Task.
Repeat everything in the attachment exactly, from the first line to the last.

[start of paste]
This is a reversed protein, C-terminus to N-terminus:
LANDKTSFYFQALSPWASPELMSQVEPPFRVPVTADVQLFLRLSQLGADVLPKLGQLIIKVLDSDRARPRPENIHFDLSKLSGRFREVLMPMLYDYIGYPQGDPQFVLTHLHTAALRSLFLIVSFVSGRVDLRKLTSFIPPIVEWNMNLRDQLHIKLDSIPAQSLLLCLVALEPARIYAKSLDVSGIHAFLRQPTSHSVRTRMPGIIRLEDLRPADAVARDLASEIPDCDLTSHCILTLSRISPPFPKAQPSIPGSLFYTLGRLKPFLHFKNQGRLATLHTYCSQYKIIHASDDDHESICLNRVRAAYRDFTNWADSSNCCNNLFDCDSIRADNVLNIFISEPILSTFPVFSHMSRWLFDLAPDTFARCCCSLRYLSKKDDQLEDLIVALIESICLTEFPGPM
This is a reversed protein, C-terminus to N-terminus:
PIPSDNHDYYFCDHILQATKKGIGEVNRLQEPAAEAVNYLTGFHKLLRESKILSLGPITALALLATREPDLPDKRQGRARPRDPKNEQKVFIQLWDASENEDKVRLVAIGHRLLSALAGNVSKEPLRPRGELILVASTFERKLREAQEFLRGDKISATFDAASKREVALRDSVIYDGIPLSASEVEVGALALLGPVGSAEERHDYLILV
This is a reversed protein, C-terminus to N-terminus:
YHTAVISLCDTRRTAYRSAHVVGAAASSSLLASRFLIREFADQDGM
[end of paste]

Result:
This is a reversed protein, C-terminus to N-terminus:
LANDKTSFYFQALSPWASPELMSQVEPPFRVPVTADVQLFLRLSQLGADVLPKLGQLIIKVLDSDRARPRPENIHFDLSKLSGRFREVLMPMLYDYIGYPQGDPQFVLTHLHTAALRSLFLIVSFVSGRVDLRKLTSFIPPIVEWNMNLRDQLHIKLDSIPAQSLLLCLVALEPARIYAKSLDVSGIHAFLRQPTSHSVRTRMPGIIRLEDLRPADAVARDLASEIPDCDLTSHCILTLSRISPPFPKAQPSIPGSLFYTLGRLKPFLHFKNQGRLATLHTYCSQYKIIHASDDDHESICLNRVRAAYRDFTNWADSSNCCNNLFDCDSIRADNVLNIFISEPILSTFPVFSHMSRWLFDLAPDTFARCCCSLRYLSKKDDQLEDLIVALIESICLTEFPGPM
This is a reversed protein, C-terminus to N-terminus:
PIPSDNHDYYFCDHILQATKKGIGEVNRLQEPAAEAVNYLTGFHKLLRESKILSLGPITALALLATREPDLPDKRQGRARPRDPKNEQKVFIQLWDASENEDKVRLVAIGHRLLSALAGNVSKEPLRPRGELILVASTFERKLREAQEFLRGDKISATFDAASKREVALRDSVIYDGIPLSASEVEVGALALLGPVGSAEERHDYLILV
This is a reversed protein, C-terminus to N-terminus:
YHTAVISLCDTRRTAYRSAHVVGAAASSSLLASRFLIREFADQDGM